A Master of Business Administration (MBA) degree is a significant investment — but it’s one with great upside potential.
While you may be weighing whether or not to go to graduate school, an MBA can lead to greater professional opportunities and increased compensation.
You can also employ several strategies to help pay for an MBA, from employer tuition reimbursement and affinity group grants to college scholarships and state and federal financial-aid programs.
Here, experts from the USC Marshall School of Business share a few tips to help you defray costs, avoid accumulating debt and maximize the return on your investment (ROI).
They Give at the Office
If currently employed, your company might be a good place to start.
“One of the first options students should consider is employer reimbursement programs,” Miriam Burgos, academic director of the USC Marshall Online MBA program, told USC Online.
Major corporations offering tuition reimbursement include Apple, Bank of America, Intel, Procter & Gamble and the consulting firm Deloitte. But many smaller companies provide support as well, knowing they have to compete for top talent.
Your employer may also help cover course materials and other expenses.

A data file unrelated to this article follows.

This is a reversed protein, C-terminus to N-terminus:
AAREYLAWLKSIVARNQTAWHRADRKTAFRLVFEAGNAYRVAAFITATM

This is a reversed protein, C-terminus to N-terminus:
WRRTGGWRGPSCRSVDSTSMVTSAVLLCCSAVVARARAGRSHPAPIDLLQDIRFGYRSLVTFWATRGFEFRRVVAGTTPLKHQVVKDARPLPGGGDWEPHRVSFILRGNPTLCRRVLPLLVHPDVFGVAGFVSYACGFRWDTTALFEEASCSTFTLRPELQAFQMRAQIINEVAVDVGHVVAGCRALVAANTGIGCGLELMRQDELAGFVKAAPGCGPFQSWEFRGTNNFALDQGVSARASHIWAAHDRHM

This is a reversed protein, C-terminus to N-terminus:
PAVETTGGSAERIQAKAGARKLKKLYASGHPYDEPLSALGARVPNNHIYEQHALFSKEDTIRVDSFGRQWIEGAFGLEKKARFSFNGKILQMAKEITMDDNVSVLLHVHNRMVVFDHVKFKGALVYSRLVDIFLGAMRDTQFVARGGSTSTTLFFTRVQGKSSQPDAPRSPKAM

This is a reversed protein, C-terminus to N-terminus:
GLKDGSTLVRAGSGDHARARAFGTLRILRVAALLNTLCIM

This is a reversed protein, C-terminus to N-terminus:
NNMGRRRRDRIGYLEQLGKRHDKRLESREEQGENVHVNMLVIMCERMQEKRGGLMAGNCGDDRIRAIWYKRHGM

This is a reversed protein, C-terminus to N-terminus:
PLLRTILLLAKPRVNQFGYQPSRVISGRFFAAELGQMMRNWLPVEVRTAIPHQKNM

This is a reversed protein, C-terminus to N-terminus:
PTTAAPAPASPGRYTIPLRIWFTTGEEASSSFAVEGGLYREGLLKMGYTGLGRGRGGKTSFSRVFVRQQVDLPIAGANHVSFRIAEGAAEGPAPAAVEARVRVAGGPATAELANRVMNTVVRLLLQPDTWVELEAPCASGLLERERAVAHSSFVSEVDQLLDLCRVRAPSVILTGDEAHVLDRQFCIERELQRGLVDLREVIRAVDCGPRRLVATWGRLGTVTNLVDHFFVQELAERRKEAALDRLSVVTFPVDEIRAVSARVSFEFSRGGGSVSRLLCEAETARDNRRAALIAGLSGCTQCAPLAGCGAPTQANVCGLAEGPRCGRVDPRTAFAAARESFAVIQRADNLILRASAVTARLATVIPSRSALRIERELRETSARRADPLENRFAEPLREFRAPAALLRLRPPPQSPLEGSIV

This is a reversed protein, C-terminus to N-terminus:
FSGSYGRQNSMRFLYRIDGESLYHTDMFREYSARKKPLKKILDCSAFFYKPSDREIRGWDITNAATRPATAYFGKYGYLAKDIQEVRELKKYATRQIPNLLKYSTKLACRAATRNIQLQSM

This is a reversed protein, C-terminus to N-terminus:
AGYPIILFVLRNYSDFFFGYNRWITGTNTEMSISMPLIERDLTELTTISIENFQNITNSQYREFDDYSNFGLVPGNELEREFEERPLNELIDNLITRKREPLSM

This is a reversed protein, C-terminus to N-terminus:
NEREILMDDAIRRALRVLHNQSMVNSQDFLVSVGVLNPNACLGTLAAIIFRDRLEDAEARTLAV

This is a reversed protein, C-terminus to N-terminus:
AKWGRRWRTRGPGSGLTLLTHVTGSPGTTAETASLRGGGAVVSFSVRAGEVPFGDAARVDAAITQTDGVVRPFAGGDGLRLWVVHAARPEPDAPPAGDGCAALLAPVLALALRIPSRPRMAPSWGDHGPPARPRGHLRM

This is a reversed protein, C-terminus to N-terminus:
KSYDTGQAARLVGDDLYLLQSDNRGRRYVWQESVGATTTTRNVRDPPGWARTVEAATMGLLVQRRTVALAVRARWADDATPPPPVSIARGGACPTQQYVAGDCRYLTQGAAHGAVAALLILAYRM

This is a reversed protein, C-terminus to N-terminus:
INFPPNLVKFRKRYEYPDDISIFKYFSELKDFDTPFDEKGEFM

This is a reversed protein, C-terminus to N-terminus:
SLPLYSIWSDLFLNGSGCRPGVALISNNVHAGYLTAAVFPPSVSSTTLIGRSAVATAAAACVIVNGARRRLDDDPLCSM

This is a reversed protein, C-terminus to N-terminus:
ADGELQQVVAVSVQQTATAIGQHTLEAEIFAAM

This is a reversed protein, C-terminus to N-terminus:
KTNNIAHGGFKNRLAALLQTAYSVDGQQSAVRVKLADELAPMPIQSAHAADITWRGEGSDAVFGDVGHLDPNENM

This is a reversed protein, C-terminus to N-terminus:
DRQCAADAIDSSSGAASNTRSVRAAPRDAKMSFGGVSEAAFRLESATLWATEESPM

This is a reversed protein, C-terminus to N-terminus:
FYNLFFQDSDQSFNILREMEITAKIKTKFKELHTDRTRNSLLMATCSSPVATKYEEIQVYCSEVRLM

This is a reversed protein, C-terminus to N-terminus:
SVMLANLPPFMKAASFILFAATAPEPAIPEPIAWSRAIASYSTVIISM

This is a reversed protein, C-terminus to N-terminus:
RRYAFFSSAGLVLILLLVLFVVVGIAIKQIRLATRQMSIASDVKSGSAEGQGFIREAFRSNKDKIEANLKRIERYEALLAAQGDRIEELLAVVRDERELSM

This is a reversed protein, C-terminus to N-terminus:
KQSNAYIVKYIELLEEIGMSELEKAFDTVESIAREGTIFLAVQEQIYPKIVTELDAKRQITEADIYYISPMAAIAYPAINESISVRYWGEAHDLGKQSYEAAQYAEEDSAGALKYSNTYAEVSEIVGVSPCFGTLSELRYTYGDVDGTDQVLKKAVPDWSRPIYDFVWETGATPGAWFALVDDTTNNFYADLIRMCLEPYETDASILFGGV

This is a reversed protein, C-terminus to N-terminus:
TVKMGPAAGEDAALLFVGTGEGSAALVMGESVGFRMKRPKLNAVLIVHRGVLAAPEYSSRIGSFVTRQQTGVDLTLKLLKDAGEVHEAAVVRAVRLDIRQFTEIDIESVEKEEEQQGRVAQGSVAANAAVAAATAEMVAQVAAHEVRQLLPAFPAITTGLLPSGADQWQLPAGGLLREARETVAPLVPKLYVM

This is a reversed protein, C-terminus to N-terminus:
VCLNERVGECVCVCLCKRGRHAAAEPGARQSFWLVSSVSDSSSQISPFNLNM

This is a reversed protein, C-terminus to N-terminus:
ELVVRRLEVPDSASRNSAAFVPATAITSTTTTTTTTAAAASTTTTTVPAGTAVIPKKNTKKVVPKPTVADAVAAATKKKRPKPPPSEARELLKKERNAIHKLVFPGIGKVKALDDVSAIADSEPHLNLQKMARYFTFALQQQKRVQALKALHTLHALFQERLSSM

“Companies are looking to compensate MBAs for that additional education and work experience,” noted Mark Brostoff, USC Marshall assistant dean and director of Graduate Career Services.
Such businesses will have often have a webpage with reimbursement information, so do your research.
“Look carefully into the policies employers have because there might be unit limits per semester or other restrictions,” Burgos advised.
And since companies providing financial assistance will want to benefit from the training they’re subsidizing, look out for requirements related to how long you have to work there — and how long you are required to stay.
Discover USC Marshall’s online MBA program.
Affinity for Aid
You also may have the potential to turn your hobbies or heritage into an MBA scholarship. Affinity groups are clubs and communities formed around a shared interest or background. They may also be devoted to promoting success among their ethnicity or gender identity.